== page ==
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Did you know that a typical lightning flash is about 300 million volts and about 30,000 amps? By comparison, a household current is 120 volts and 15 amps.

Lightning is one of the nation’s deadliest weather phenomena, ranking #2 behind floods. According to the National Weather Service, an average of 51 people each year are killed by lightning, and hundreds more are severely injured.  To date, there have been seven lightning fatalities in 2014 – four in Florida, and one in Michigan, New Mexico, and Texas.

Lightning Safety Week, June 22 – 28, 2014, is devoted to raising awareness about the dangers of lightning.  Here are some important facts you may not know:

Lightning can strike as far as ten miles away from any rainfall; it can travel sideways for up to 10 miles.  Whenever you hear thunder there is the danger of lightning, so consider thunder an early warning sign for lightning. If lightning can be seen or heard, the danger is already present.

Being outdoors is the most dangerous place during a lightning storm. At the first sign of a storm, seek shelter in a sturdy building or a hard-top vehicle.  Most cars are safe from lightning, but it is the metal roof and metal sides that protect you, NOT the rubber tires

When indoors:

  • Avoid contact with anything that can conduct a lightning strike such as corded phones, computers, plumbing, metal doors, and window frames.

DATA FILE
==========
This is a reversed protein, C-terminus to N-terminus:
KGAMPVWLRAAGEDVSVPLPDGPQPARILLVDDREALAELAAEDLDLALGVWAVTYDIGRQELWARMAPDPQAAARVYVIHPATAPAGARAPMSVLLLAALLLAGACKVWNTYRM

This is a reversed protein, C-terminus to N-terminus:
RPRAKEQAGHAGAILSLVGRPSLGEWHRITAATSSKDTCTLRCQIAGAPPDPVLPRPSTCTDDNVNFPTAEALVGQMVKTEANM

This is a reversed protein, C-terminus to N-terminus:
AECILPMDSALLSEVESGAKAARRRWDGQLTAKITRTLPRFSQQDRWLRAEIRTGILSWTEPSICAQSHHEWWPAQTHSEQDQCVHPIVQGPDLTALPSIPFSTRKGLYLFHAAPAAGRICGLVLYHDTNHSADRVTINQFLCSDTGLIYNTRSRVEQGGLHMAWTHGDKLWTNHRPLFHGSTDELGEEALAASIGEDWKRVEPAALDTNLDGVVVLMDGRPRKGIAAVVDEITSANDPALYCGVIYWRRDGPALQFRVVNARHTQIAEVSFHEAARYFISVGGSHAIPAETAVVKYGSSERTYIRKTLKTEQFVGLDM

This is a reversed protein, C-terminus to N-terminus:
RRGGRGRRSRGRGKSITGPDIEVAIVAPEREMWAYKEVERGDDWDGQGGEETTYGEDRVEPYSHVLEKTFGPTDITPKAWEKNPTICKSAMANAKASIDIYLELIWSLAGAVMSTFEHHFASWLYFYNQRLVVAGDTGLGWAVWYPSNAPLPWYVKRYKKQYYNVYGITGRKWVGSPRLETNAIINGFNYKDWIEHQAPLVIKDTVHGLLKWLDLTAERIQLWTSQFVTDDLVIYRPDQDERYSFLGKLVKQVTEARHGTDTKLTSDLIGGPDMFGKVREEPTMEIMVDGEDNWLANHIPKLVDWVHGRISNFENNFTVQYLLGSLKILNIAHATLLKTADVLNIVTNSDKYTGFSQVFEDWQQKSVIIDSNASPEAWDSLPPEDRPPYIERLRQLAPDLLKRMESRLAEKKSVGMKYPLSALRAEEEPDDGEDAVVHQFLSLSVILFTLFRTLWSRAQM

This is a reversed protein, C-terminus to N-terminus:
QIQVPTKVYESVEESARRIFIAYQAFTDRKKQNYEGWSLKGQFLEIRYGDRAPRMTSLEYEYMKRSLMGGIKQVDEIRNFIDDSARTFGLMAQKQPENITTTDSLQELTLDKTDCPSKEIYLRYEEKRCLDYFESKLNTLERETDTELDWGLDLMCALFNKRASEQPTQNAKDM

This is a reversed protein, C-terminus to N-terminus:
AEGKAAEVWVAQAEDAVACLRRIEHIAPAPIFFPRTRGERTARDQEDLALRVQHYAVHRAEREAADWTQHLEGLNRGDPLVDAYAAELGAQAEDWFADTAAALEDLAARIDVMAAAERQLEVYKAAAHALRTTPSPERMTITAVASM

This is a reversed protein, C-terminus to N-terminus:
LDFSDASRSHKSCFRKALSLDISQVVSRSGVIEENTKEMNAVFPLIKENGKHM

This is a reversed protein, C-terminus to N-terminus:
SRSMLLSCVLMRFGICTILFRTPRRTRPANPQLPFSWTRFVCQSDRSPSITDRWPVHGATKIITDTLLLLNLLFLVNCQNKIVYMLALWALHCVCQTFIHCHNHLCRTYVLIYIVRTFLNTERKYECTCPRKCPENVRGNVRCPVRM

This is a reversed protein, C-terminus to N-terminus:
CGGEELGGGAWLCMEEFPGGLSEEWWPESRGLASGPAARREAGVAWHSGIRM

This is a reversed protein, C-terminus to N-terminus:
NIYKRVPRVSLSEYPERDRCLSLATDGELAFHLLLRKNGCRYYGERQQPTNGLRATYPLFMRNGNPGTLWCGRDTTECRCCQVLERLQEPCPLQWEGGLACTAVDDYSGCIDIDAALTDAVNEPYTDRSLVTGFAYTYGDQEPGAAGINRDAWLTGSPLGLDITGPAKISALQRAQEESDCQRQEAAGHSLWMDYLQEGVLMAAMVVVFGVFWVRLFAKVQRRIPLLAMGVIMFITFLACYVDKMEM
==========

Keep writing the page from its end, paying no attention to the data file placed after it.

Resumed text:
• Unplug appliances.
  • Avoid plumbing, including sinks, baths, and faucets. That means avoid washing your hands, taking a shower or bath, doing laundry, or washing dishes.
  • Stay away from porches, windows, and doors.
  • Never lie on concrete floors or lean against concrete walls.
  • If your home is struck by lightning immediately check every room in your house for electrical fires, including the attic.
  • Wait a half-hour after stop seeing lightning or stop hearing thunder before going back outside.

If you are caught outdoors:

  • Seek the lowest point and be the lowest point.
  • Avoid open areas, tall trees, rock enclosures, and keep away from electrical equipment, poles, fences, and wiring.
  • Stay away from anything metal – electrical equipment, poles, fences, and wiring.
  • Do not lie flat on the ground
  • Immediately get out and away from any body of water.
  • Don’t stand in or near puddles of water.
  • If caught in a boat, crouch down in the center of the boat away from metal hardware.

If someone is struck by lightning:

  • Call 9-1-1 and get medical care immediately.
  • Check the victims breathing, heartbeat and pulse
  • CPR may be needed.
  • Don’t be scared to assist; victims struck by lightning carry no electrical charge.

For more information on lightning, visit the National Weather Service Lightning Safety page.

Mark Bello is the CEO and General Counsel of Lawsuit Financial Corporation, a pro-justice lawsuit funding company.

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